MIAMI • Hurricane Irma’s deadly fury hit the low-lying islands of the Bahamas yesterday as the monster storm moved towards Florida’s doorstep, packing the potential to ravage the US state with destruction not seen in a generation.
With Irma expected to reach the American south by the weekend, coastal areas in south-eastern United States were battening down the hatches and carrying out their biggest evacuation since 2005. Up to a million people have been told to flee.
Florida Governor Rick Scott warned the state’s 20 million inhabitants that they should all be prepared to evacuate as the storm “is wider than our entire state”.
President Donald Trump warned of Irma’s destructive potential, saying it was a a storm of “absolutely historic destructive potential”.
The hurricane was downgraded from Category 5 to Category 4 early yesterday, but still packed winds as strong as 240kmh, the National Hurricane Centre (NHC) said.
Irma lashed the Caribbean with devastating winds and torrential rain, killing 19 people and leaving in its wake a swathe of catastrophic destruction.
Prime Minister Gaston Browne of Antigua and Barbuda, grasping for a word to describe the devastation, said it was now “rubble”. France’s Minister for Overseas Territories Annick Girardin described “scenes of pillaging” on Saint Martin, as looters cleaned out stores and roamed the streets in search of food and water.
But even as they were picking up the pieces, stunned locals were getting ready for another major hurricane, Jose, due to reach the north-eastern Caribbean today.
The storm strengthened to Category 4 yesterday.
In Florida, the rush to leave had millions of people on the move. Highways were jammed, petrol was scarce, airports were packed and mandatory evacuations started as the first official hurricane watches were issued for the region, which could face destruction not seen since Hurricane Andrew in 1992.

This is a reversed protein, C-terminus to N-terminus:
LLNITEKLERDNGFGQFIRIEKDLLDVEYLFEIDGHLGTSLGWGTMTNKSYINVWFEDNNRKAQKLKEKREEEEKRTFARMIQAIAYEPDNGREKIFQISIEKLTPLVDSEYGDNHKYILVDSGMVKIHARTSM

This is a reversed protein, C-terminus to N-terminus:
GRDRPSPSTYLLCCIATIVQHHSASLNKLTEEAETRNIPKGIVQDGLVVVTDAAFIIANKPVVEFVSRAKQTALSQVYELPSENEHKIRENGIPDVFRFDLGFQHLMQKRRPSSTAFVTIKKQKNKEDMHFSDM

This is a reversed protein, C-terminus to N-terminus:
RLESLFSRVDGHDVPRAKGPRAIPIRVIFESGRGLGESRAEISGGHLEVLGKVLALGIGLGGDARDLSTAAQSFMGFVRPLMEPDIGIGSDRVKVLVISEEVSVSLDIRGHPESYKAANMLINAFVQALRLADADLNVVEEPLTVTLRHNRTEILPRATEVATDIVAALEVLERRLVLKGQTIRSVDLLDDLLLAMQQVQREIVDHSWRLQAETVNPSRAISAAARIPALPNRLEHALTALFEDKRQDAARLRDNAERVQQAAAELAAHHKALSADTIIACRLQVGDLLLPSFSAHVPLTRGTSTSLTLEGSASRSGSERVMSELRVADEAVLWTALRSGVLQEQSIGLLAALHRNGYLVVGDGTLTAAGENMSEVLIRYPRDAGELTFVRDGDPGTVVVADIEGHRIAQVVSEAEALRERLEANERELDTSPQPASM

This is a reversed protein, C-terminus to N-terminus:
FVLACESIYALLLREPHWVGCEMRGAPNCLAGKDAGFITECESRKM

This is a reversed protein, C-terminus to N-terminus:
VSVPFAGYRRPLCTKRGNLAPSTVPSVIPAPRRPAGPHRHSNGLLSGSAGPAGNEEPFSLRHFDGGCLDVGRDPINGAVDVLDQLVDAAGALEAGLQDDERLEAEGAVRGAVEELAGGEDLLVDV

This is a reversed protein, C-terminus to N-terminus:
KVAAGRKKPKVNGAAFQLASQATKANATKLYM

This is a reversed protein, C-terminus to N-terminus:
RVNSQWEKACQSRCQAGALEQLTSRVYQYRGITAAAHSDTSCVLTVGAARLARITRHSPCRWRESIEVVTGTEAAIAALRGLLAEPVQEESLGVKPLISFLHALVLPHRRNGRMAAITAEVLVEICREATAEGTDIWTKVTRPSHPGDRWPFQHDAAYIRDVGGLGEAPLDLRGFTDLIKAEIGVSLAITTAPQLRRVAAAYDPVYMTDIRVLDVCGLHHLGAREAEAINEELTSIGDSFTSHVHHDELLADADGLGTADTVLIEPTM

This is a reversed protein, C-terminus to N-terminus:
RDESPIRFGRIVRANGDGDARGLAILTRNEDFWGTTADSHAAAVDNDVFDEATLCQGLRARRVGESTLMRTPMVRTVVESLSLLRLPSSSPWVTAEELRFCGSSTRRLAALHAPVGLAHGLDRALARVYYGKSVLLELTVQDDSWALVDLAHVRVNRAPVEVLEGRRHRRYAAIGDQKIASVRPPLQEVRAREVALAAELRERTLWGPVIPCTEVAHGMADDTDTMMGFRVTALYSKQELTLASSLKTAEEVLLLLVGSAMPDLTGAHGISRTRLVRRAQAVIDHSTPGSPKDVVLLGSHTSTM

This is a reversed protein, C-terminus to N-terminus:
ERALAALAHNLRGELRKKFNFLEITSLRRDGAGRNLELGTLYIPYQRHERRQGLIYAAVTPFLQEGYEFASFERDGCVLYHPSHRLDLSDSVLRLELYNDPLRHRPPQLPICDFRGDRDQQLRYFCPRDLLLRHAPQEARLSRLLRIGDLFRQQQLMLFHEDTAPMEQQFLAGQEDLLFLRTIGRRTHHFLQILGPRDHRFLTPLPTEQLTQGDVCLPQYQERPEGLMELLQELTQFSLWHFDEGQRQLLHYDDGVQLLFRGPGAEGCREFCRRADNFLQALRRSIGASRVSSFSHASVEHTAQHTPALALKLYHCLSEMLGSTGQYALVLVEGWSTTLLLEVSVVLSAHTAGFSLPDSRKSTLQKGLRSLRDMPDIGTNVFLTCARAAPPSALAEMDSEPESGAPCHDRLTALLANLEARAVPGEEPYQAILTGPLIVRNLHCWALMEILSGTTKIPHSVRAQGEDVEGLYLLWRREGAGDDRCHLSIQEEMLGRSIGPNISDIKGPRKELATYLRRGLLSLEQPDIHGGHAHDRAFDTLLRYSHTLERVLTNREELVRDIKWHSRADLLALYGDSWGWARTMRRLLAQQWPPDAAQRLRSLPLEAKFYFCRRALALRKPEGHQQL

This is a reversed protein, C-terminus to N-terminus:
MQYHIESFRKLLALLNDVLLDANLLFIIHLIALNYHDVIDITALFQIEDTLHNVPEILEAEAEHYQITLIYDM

State of emergency was also declared in Georgia, South Carolina and North Carolina in anticipation of Irma’s path.
Still, it was unclear where Irma will make landfall.
“The wild card here is the turn. Any time a hurricane makes a turn, it introduces uncertainty,” Dr Mark DeMaria, acting deputy director of the NHC in Miami, told The Washington Post in the NHC headquarters in west Miami-Dade County. He noted that the computer models have fluctuated modestly, with adjustments in the consensus track of 80km or so every day. “But 80km onshore versus right of the coast makes a huge difference in impact,” he said.
The combination of Florida‘s geography, pattern of urban settlement in narrow bands along the coast and the projected northerly path of the hurricane presents a particularly ominous picture.
“This is a large storm coming from the south,” said Mr Dennis Feltgen, spokesman for the hurricane centre. “That’s the worst-case scenario, because it takes in the entire Gold Coast population, and you have the greatest impact from storm surge from that direction.”
Irma is the strongest hurricane recorded in the Atlantic Ocean and one of the five most forceful storms to hit the Atlantic basin in 82 years, said the NHC. The storm comes two weeks after Hurricane Harvey hit Texas, claiming about 60 lives.
The House of Representatives yesterday overwhelmingly approved a US$15.25 billion (S$20.4 billion) disaster aid package despite strong objections from conservatives, who opposed including an agreement struck by Mr Trump and congressional Democrats to raise the federal borrowing limit and keep the government open until Dec 8.
WASHINGTON POST, REUTERS, AGENCE FRANCE-PRESSE